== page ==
Destination marketing organizations (DMOs) are pros when it comes to promoting things to do, places to stay, and event venues — but when it comes to sharing their accessibility options (or lack of), some aren’t sure where to begin.
Here are six easy steps to create an accessible action plan that will help travelers who are assessing their ability to visit or book and to assist in maintaining accessibility:
Assess Your DMO’s Accessibility and Inclusion
Take the time to review your destination's accessibility; from transportation, access to attractions and events, and places to stay to accessibility via digital tools such as your website, mobile applications, and guides. Be aware that you are not the expert, and tap into those who are.
Develop relationships with locals and visitors who can give you a true take on accessibility and inclusive travel in your destination. Visit Phoenix partnered with a traveling couple who helped rate the destination’s ease of access for wheelchair travelers. This provided certified content for their Accessible Phoenix webpage. Work with individuals and organizations to travel to and explore your destination yearly and give honest notes on what is and isn’t accessible from different accessibility needs and caretakers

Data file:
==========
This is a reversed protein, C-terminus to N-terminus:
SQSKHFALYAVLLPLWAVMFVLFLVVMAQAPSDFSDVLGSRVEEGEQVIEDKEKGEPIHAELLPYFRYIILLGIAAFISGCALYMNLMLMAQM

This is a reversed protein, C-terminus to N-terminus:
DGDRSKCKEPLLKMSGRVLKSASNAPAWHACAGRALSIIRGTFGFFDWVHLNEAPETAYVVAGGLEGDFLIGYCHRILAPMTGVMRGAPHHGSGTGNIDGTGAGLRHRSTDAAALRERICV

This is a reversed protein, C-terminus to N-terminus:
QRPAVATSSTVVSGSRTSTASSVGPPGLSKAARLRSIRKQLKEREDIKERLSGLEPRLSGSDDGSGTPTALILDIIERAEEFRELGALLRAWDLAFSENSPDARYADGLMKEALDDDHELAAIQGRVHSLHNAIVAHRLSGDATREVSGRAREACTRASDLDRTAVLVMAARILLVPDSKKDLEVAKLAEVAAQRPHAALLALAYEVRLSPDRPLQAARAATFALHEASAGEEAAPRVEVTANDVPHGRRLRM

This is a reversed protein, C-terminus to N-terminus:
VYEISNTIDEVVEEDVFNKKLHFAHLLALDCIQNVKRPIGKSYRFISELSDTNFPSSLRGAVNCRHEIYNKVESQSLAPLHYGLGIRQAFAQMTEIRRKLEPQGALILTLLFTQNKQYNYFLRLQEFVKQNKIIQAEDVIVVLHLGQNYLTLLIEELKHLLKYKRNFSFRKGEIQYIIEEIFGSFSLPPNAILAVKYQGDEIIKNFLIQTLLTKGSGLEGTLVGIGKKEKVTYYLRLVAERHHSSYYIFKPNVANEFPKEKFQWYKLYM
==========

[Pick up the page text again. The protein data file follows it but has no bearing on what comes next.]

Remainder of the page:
Ensure Your Listings, Web Pages, and Other Digital Marketing Tools Are Accessible
It all starts with you and your content. As you work to create a website, share images and news, and create marketing around your destination, keeping accessibility top-of-mind can get your DMO off to a great start. Ensuring you are adding ALT text to images following guidelines such as those used by Harvard University and having a brand pallet that allows you to offer good color contrast are two examples that would help with vision and audio impairment, especially when using assistive devices.
Simpleview’s partner, AudioEye, can help you ensure your DMO website is accessible to users. AudioEye is an industry-leading digital accessibility platform delivering trusted Americans with Disabilities Act (ADA) and Web Content Accessibility Guidelines (WCAG) accessibility compliance at scale. Through patented technology, subject matter expertise, and proprietary processes, AudioEye removes barriers to digital access, helps creators build accessible content, and supports them with ongoing monitoring and automated upkeep. Simpleview clients, such as Visit Indy, offer an accessibility guide with interpreters and travel planning tools and also implement AudioEye so anyone surfing the net can find their destination and discover things to see and do.
Create a Landing Page, Microsite, and Navigation Set
Provide information throughout your website by creating one or more of the following:
- Accessibility Statement: a lot like a diversity, equity, and inclusion statement, and could be part of one or a stand-alone. An accessibility statement provides the details, grounds, and promise your organization is making toward being accessible to all. Tourism Northern Ireland shares theirs here.